Guarantee funds, information centres, compensation bodies and central bodies
The Community directives provide enhanced protection for injured parties by requiring four bodies to be set up in each Member State, i.e. a guarantee fund, a compensation body, an information centre and a central body. Member States have the option of designating a single institution or several institutions to discharge the duties of these bodies. These bodies must ensure that the injured party can be compensated as quickly as possible, even if the insurer of the person responsible for the accident refuses to cooperate.
Guarantee funds are responsible for compensating the injured party for personal injury or damage to property caused by a vehicle that is unidentified or not insured.
The injured party may thus apply directly to the guarantee fund of his Member State of residence. The fund must provide a reasoned reply concerning its intervention on the basis of the information provided by the injured party.
However, Member States may preclude such funds from intervening where persons have voluntarily entered the vehicle causing the injury if the fund can prove that they knew the vehicle was uninsured. Member States may limit or exclude the intervention of such funds in the case of damage to property caused by an unidentified vehicle. Lastly, in some Member States, excess may apply to damage to property caused by an uninsured vehicle.
Compensation bodies are responsible for compensating injured parties in the following cases:
- where the insurer of the vehicle that caused the accident has not designated a claims representative;
- where the insurer or his representative has not made an offer of compensation or provided a reasoned reply within a period of three months from presentation of the claim for compensation.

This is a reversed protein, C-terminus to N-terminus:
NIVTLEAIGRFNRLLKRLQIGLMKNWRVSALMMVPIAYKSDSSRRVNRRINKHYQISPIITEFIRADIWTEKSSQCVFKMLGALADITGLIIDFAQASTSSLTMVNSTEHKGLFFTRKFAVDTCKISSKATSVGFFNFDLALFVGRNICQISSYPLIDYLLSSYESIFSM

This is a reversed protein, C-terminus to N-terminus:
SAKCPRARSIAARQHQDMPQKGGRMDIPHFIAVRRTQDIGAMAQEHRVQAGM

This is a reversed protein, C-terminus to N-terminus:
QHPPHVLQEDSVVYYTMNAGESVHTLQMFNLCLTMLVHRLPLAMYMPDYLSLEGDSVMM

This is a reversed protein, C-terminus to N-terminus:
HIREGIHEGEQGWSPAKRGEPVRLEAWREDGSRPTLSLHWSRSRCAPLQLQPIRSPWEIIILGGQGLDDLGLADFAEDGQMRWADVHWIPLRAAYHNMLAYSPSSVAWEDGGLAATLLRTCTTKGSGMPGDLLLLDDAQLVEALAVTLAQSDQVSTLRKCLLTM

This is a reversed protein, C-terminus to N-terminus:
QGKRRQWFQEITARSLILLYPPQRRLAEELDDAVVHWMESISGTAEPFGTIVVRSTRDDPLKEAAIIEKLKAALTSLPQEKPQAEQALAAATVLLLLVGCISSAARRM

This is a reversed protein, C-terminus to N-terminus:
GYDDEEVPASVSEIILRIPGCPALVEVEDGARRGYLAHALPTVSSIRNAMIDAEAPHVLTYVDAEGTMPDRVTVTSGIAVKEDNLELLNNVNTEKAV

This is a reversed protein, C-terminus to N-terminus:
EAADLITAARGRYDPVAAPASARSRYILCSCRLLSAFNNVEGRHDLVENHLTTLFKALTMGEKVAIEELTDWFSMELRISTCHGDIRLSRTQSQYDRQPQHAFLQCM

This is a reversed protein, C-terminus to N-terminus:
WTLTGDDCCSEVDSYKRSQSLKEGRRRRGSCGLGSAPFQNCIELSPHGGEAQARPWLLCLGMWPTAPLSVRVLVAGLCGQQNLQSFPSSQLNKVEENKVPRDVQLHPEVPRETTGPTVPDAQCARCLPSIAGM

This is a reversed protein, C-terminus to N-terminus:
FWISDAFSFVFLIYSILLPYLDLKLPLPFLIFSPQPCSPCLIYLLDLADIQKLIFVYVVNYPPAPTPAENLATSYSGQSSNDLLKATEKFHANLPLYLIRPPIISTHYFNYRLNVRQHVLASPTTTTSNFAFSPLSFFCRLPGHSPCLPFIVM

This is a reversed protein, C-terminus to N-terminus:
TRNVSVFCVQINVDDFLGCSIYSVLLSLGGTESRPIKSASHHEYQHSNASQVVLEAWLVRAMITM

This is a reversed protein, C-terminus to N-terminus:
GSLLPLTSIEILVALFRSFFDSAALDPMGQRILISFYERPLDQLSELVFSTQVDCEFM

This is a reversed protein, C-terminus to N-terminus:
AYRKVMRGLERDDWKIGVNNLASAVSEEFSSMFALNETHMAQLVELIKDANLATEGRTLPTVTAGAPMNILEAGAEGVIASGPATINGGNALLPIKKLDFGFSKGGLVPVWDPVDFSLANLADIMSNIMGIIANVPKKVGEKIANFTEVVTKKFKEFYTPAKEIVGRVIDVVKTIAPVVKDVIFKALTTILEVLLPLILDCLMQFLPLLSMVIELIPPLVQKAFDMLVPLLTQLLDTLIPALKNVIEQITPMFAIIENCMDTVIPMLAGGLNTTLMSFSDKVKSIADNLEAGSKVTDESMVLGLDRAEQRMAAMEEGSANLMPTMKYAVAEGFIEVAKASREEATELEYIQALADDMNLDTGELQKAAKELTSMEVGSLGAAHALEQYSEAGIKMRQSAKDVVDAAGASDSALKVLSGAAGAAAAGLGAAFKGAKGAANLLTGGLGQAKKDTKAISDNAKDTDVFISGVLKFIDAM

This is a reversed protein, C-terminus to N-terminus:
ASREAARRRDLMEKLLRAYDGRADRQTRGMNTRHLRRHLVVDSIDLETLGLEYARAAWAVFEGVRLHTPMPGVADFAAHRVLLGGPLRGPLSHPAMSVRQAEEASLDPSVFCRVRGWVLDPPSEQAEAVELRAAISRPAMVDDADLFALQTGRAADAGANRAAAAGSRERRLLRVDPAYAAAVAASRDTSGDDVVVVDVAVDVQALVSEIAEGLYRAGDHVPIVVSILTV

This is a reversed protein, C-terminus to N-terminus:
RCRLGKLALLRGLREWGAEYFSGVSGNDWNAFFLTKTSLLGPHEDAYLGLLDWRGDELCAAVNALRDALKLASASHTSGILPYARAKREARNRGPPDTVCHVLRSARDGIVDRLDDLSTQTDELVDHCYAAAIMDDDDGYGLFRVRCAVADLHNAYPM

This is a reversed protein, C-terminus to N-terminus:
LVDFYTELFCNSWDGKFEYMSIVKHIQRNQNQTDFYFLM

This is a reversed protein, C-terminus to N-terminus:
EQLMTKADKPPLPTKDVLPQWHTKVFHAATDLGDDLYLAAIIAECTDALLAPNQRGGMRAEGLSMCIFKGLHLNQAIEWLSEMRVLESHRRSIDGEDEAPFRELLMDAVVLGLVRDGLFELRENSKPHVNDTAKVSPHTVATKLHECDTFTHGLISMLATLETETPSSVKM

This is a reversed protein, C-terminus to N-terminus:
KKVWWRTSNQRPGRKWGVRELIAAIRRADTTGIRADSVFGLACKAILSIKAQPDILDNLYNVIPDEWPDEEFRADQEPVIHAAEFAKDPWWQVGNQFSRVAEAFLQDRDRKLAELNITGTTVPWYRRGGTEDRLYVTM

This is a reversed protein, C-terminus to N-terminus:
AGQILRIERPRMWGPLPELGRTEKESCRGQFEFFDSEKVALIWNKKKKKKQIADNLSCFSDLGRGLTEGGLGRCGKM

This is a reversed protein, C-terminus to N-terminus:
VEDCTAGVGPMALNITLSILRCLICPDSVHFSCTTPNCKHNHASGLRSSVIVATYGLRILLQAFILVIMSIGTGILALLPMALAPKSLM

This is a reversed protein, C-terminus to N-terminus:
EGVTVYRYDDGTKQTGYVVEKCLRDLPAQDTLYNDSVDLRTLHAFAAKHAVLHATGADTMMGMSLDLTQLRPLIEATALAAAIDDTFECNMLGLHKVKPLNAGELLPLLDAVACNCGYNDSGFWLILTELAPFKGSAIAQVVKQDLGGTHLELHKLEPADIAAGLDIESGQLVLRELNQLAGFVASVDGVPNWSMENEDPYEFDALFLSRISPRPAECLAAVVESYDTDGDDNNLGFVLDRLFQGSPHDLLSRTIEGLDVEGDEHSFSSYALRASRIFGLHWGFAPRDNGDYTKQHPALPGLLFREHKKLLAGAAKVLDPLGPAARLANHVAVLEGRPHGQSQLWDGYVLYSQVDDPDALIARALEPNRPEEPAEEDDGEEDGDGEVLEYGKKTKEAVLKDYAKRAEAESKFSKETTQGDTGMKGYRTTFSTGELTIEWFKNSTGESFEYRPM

However, the compensation body will not intervene if the injured party has initiated legal proceedings.
The compensation body must respond within two months of presentation of the claim for compensation by the injured party unless the insurance undertaking or its representative has in the meantime provided a reasoned reply to the claim.
A compensation body that has been subrogated can claim reimbursement of the sum paid by way of compensation from the compensation body of the Member State where the insurance undertaking of the person who caused the loss or injury is established.
Where the vehicle or insurance undertaking cannot be identified, the compensation body is subrogated to the rights of the injured party and is thus entitled to claim against:
- the compensation body in the Member State where the vehicle is normally based, if the insurance undertaking cannot be identified;
- the guarantee fund of the Member State where the accident took place, if the vehicle cannot be identified; or
- the guarantee fund of the Member State where the accident occurred, if a third-country vehicle is involved.
Information centres must keep a register of vehicles registered in their territory, a list of insurance undertakings providing cover against civil liability for such vehicles and a list of bodies designated to provide compensation for injured persons in the Member State in question.
An injured party is entitled a period of seven years after the accident to contact the information centre of the Member State where he resides, that of the country where the vehicle is normally based or that of the country where the accident occurred. An injured party may thus obtain details of the name of the insurer, the number of the policy for the vehicle in question and the name of the representative responsible for settling claims in his country of residence.
Information centres must cooperate with each other and apply to insurance undertakings or vehicle registration bodies to obtain such information. They must provide such information to injured parties if the latter have a legitimate interest in obtaining it. When processing personal data, they must act in accordance with the law on the protection of personal data (Directive 95/46/EC).
Moreover, in order to facilitate the provision of the basic data necessary to settle accident cases, data on such cases must be compiled in each Member State by a central body from June 2007, if appropriate electronically.
|Key terms used in the act|
|Act||Entry into force||Deadline for transposition in the Member States||Official Journal|
|Directive 72/166/ EEC||27.04.1972|
(date of notification)
|31.12.1973||OJ L 103 of 02.05.1972|
|Directive 84/5/ EEC||04.01.1984|
(date of notification)
|31.12.1987||OJ L 008 of 11.01.1984|
|Directive 90/232/ EEC||18.05.1990|
(date of notification)
|31.12.1992||OJ L 129 of 19.05.1990|
|Directive 2000/26/ EC [adoption: codecision COD/1997/0264]||20.07.2000||20.07.2002||OJ L 181 of 20.07.2000|
|Directive 2005/14/ EC [adoption: codecision COD/2002/0124]||11.06.2005||11.06.2007||OJ L 149 of 11.06.2005|